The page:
- The Washington Times - Tuesday, March 30, 2004

Last week, former anti-terrorismadviser Richard A. Clarke unleashed a barrage of criticism against the Bush administration for its conduct of the war on terror and the subsequent decision to attack Iraq. For those who may have been on vacation in places lacking electricity, that Monday, Mr. Clarke’s book, “Against All Enemies,” was published and the author became a ubiquitous feature on television and radio talk shows. On Wednesday, he testified before the National Commission on Preventing Terrorist Attacks, known as theSeptember 11 commission.

Mr. Clarke, who spent10 years working for four presidentson counter-terrorism, charged the Bush administration with failing to place sufficient urgency in defanging al Qaeda and Osama bin Laden before September 11 and, by invading Iraq, greatly damaging Washington’s ability to win the global war on terror. The White House vigorously struck back and, with political allies in Congress and the media, accused Mr. Clarke of all matter of distortions and “profiteering” from his privileged position in government. Meanwhile, the controversy settled on whether or not National Security Adviser Condoleezza Rice should testify in open session, an interesting but not necessarily critical issue.

The tragedy is that several, more crucial elements are missing in action so far in assessing the war on terror and the war in Iraq. Rather, like the Department of Defense’s policy toward homosexual behavior — “don’t ask, don’t tell” — there appears to be a reluctance to ask the toughest questions. If that reluctance continues, the battle against terror cannot be won — nor can the nation be made safer. In simplest terms, what other questions should the nation be asking regarding the events before and after September 11?

First, on Sept. 12, 2001, the United States had garnered an unprecedented amount of international goodwill. The NATO alliance, for the first time in history, invoked Article V, declaring that the attack against America was an attack against NATO. Since then, that goodwill has been squandered. And, worse, it has been replaced with profoundly negative views among friends and allies abroad about American policies in the war on terror and Iraq. How this happened and how, if at all, this damage can be repaired are questions that must be answered.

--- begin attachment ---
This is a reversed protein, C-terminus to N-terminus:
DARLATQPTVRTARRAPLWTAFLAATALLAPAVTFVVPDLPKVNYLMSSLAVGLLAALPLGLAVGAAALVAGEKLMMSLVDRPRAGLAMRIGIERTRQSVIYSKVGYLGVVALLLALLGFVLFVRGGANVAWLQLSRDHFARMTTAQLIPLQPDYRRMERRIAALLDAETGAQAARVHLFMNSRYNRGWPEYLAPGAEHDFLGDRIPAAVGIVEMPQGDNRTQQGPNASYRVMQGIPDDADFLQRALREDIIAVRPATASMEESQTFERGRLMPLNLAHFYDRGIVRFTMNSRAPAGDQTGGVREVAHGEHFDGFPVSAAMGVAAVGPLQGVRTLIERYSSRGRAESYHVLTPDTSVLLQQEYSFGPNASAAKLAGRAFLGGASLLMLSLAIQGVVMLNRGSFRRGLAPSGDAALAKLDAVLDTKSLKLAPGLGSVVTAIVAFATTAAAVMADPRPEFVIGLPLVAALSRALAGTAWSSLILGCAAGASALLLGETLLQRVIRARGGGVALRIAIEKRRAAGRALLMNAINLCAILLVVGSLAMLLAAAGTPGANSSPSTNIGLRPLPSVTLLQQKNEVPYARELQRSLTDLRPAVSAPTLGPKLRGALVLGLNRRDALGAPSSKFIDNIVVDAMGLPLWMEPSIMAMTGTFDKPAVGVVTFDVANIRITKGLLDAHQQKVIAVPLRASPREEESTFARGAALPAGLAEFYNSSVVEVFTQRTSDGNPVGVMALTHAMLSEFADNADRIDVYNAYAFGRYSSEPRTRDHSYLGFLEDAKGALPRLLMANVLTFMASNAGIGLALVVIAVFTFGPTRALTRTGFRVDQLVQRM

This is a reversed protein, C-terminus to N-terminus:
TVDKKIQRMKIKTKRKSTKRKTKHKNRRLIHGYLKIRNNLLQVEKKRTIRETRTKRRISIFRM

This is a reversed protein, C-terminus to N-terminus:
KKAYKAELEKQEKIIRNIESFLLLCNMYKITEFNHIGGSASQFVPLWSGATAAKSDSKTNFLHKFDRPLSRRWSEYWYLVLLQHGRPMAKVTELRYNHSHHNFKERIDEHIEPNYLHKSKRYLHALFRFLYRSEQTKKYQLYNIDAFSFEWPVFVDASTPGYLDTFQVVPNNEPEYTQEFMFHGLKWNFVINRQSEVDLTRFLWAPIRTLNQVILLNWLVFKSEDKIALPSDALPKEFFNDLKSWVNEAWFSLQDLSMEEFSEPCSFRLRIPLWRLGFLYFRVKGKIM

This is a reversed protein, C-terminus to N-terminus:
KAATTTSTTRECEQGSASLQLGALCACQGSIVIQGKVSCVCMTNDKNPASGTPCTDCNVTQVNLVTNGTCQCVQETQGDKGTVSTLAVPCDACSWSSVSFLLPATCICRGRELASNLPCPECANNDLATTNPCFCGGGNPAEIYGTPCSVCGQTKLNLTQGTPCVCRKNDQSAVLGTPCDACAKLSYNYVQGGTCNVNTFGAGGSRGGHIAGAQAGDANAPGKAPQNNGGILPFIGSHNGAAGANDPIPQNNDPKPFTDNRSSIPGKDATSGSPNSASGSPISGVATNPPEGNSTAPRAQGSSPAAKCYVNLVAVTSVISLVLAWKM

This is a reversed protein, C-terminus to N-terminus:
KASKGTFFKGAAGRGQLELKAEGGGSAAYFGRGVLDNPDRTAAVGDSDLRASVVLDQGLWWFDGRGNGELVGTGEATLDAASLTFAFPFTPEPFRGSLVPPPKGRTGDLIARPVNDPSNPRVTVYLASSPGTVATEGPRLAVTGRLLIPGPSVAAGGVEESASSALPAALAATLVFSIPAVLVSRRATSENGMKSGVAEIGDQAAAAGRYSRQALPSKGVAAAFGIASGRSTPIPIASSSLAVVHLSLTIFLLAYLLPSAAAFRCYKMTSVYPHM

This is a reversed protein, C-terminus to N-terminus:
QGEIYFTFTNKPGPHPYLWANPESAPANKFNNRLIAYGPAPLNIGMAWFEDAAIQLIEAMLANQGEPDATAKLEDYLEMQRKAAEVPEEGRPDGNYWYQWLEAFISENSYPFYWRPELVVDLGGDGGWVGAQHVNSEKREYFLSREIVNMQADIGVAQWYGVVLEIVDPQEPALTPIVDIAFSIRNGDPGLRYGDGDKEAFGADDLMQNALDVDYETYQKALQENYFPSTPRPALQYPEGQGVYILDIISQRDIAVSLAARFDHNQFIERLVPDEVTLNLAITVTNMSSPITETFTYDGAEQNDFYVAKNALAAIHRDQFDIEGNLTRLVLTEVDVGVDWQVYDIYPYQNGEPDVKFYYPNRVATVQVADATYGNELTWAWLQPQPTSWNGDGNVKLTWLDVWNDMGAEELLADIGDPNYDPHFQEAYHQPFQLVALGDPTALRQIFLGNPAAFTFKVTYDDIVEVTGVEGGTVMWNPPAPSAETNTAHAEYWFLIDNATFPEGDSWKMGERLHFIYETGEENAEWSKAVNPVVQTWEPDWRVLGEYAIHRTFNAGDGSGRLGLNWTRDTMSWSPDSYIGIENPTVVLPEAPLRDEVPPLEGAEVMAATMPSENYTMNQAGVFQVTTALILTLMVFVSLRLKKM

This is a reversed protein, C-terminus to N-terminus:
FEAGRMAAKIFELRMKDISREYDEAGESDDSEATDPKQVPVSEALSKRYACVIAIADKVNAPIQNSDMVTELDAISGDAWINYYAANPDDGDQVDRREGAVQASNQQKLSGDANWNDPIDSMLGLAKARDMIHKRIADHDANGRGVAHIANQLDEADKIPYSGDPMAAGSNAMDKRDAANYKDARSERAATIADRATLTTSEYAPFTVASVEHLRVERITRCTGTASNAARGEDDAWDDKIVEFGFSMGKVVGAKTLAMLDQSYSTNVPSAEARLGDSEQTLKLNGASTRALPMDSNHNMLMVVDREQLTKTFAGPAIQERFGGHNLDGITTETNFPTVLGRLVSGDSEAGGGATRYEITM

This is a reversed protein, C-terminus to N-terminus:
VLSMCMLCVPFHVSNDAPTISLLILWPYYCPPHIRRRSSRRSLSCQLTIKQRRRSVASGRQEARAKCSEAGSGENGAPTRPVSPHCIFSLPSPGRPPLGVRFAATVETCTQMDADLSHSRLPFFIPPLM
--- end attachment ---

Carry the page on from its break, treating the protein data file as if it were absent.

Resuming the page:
The second point, loud and clear, is that the presidential transition and confirmation processes are badly broken. Irrespective of the contested election that limited the new Bush team’s preparations for assuming power and filling vital administration positions, it simply takes too long to select, vet and confirm officials. Usually Cabinet secretaries are speedily confirmed. However, Secretary of Defense Donald Rumsfeld was “home alone” in the Pentagon for weeks, until his deputy, Paul Wolfowitz, came aboard in May.

Clearance forms take days to fill out and require considerable expense for legal opinion. It is ironic that mistakes or errors in filling out those forms could lead to criminal charges. Revealing the most personal matters of family and finances, available to the whole world, deters many who would otherwise serve.

For those lacking a security clearance,background checks also take time. Now that the FBI is dedicated to countering terrorism, the time lags can only increase. Surely there must be a better way to field senior officials to serve in government. “Why this is so?” is a question that the commission must address.

Third, as if we did not know, our process of government poses a huge obstacle to taking decisive action absent an event as horrific as September 11 or Pearl Harbor. One lesson from Mr. Clarke’s book is that while the Clinton administration fully understood the threat of al Qaeda, by his account, it was not capable of responding in kind. And, if the Bush administration did underestimate the danger of terrorism, how did the professionals in government, including Congress, permit that to happen?

My own personal quarrel with Mr. Clarke is not that he is right or wrong. It is that he may be underestimating both the dangers of the terrorist threat and the strategic consequences of occupying Iraq. Clearly, any White House will go into a protective stance and erect strong defenses against such allegations. Have we forgotten Vietnam so soon? And a presidential campaign is perhaps the worst yet only way that the nation can get to the bottom of such controversies. However, as with people, if there are symptoms of illness, not consulting a qualified physician is foolish.

Let us hope that this bipartisan September 11 commission can become that physician. Regardless of what this examination concludes for this and prior administrations, the tough questions must be addressed. We cannot delude ourselves with a policy of “don’t ask, don’t tell.”

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